As the students enter Bill Lively's AP Euro class at La Cañada High School, they take a moment to rub a sign hanging on the wall in room 305. “Play like a Champion Today,” it says. I wanted to understand the essence of a teacher who would have such a mantra.
Being asked to play like a champion challenges the students to expect more from themselves, thereby reaching higher levels of learning and character. It's instilling the quest for excellence, a virtue that transcends all endeavors. Greatness doesn't come from those content on just being, but from the conscious endeavor of reaching.
UCLA he double-majored in history and religion and received a master's degree in historical research from Oxford University. His credentials and intellect are impressive. However, who he is as a teacher and as an individual is far more critical than where his degrees were earned.
Great teachers inspire their students because someone initially inspired them. Lively was influenced by his high school English teacher, Randy Oudega. “He brought energy, passion and excitement to the classroom,” Lively said. “He ignited a spark within me and showed me the true potential of teaching. I wanted to be in a classroom telling stories and giving kids an overarching view of the world and of themselves.”
Jim Cartnal, LCHS' assistant principal, has been mentoring Lively. Cartnal was recently promoted from the classroom, leaving big shoes to fill in the history department.
“I want to be the best teacher for the kids and Mr. Cartnal gave me the blueprints of how to do that,” Lively said.
Lively's influence on his students is infinite. He touches their future by infusing his philosophies into their core. There's an extension of concentric circles emanating outward from his wisdom and passion. He believes in academic excellence and honors the intellect. He fills his students with hope and showers them with a thousand reasons to embrace life.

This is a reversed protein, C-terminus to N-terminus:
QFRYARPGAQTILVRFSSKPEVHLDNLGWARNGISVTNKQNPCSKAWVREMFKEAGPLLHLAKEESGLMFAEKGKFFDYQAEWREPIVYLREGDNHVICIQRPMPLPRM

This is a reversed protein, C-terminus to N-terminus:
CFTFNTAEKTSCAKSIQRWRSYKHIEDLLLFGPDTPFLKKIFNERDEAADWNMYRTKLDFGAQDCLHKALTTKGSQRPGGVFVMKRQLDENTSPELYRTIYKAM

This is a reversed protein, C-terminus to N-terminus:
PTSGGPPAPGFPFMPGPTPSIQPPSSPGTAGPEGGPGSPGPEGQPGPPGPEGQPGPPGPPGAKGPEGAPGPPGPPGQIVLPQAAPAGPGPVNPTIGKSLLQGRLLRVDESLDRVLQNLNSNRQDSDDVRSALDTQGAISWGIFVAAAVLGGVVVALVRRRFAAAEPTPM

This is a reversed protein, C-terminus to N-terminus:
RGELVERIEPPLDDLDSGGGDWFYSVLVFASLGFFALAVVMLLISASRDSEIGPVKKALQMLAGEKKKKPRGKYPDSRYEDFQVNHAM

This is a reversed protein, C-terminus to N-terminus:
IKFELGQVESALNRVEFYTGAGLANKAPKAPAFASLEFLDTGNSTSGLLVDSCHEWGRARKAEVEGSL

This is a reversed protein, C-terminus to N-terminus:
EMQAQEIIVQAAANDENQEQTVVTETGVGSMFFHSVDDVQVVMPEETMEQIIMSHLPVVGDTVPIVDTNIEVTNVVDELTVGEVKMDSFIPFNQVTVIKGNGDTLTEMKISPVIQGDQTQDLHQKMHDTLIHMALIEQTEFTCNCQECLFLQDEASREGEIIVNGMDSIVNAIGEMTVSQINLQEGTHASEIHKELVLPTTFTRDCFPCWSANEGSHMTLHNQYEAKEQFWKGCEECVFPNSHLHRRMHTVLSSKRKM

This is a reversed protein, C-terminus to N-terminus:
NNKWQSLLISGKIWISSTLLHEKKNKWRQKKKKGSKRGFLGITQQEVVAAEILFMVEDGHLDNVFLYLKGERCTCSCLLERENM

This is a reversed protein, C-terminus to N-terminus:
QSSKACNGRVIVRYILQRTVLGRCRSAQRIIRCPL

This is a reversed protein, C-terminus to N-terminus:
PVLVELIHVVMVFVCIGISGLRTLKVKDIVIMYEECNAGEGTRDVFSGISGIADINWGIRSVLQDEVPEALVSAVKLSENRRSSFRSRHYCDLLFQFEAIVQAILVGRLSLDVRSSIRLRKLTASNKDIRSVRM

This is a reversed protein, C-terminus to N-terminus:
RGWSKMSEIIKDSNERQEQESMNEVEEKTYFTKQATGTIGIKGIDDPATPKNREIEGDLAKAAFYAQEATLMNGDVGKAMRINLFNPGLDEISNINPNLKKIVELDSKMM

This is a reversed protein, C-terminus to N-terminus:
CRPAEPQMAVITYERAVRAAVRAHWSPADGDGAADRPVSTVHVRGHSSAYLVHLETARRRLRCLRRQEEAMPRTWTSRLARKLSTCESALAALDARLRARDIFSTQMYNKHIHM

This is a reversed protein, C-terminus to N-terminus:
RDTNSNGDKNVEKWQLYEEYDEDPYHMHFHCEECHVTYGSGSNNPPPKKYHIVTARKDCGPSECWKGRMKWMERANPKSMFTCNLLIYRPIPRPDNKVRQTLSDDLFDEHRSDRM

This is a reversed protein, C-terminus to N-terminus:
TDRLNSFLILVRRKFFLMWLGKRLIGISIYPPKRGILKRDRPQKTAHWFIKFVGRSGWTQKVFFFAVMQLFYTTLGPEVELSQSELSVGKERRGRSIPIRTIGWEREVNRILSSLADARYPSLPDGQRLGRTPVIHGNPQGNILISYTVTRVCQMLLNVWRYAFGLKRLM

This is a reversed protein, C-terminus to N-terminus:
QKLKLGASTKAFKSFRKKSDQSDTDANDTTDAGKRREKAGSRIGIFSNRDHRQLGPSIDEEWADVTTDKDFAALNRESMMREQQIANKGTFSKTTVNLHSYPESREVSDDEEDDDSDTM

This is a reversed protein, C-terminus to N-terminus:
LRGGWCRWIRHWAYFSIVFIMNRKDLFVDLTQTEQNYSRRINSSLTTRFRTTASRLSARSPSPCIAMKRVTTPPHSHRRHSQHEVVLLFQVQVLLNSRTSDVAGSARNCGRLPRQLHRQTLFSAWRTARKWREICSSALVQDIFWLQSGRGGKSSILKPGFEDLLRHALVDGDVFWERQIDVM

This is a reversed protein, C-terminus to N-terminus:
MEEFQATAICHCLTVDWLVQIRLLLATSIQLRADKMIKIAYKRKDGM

Lively was a Boy Scout. He earned the rank of Eagle and adheres to the moral standards demanded by that distinction. “Being an Eagle is becoming a new person, transforming to a higher set of ethical values,” he said. Those values earned as a young man evolved into a unique teaching philosophy. “My goal is to make every kid who walks into my class stronger, both intellectually and morally,” he said.
Everyone screams about test and AP scores but Lively gets it; he realizes that the future character of his students is omnipotent. When you get that, you'll get Lively.
I asked senior Alyssa Stolmack her take on Lively as the faculty adviser to the Associate Student Body. She paused and said, “I need to find the right words. He deserves it.” She continued, “He challenges and encourages us to be our best; he is always honest.”
“So Bill, what's in the future?” I asked. He was quick to respond, “This is my dream job; La Cañada is my family; these are my kids and I love them.”
I asked Alyssa, “What's the Zen of Mr. Lively?” She exclaimed, “He has a weird intangible effect on us; we're better people because of him.”
I needed a bit more than “weird and intangible,” so I dug deeper and found the answer to my inquiry in an old journal; It's a quote by writer Steve Maraboli. “When you are living the best version of yourself, you inspire others to live the best versions of themselves.” That's playing like a champion.
JOE PUGLIA is a practicing counselor, a retired professor of education and a former officer in the Marines. Reach him at firstname.lastname@example.org. Visit his website at doctorjoe.us.
Thoughts from Dr. Joe: Finding the Zen of Mr. Lively
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